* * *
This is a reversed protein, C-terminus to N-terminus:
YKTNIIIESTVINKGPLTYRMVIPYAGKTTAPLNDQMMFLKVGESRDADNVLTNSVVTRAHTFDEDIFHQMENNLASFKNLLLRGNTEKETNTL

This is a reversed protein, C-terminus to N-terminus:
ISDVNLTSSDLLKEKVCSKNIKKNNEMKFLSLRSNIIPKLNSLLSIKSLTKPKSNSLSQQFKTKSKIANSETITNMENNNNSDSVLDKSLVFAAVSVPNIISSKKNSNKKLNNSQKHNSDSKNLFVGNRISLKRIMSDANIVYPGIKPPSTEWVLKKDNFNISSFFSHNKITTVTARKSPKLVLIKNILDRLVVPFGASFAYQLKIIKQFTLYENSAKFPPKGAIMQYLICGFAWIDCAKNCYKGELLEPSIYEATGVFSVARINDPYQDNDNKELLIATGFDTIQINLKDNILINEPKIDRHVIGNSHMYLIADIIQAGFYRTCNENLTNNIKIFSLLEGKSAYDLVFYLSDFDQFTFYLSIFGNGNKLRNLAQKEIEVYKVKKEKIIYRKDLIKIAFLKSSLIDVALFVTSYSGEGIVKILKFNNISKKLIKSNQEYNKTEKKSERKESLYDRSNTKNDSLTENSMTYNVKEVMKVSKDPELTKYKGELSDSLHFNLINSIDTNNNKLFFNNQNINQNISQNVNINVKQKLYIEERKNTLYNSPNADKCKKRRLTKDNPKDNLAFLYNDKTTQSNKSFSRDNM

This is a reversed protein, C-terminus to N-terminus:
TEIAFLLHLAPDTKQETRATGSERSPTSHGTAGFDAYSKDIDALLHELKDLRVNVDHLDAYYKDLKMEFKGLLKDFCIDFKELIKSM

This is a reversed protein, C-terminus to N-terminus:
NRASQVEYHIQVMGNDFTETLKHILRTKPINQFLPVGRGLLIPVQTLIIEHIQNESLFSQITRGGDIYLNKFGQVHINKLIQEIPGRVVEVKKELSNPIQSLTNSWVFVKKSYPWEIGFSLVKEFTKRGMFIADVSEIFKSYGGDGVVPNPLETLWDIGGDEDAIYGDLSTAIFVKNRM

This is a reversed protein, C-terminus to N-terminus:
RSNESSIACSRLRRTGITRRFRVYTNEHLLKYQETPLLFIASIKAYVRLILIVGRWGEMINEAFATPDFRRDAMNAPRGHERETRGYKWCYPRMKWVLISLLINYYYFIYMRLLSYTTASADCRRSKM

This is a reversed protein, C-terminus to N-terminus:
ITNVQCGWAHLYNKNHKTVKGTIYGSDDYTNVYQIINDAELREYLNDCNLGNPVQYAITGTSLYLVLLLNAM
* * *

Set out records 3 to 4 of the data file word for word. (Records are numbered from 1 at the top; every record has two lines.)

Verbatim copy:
This is a reversed protein, C-terminus to N-terminus:
TEIAFLLHLAPDTKQETRATGSERSPTSHGTAGFDAYSKDIDALLHELKDLRVNVDHLDAYYKDLKMEFKGLLKDFCIDFKELIKSM

This is a reversed protein, C-terminus to N-terminus:
NRASQVEYHIQVMGNDFTETLKHILRTKPINQFLPVGRGLLIPVQTLIIEHIQNESLFSQITRGGDIYLNKFGQVHINKLIQEIPGRVVEVKKELSNPIQSLTNSWVFVKKSYPWEIGFSLVKEFTKRGMFIADVSEIFKSYGGDGVVPNPLETLWDIGGDEDAIYGDLSTAIFVKNRM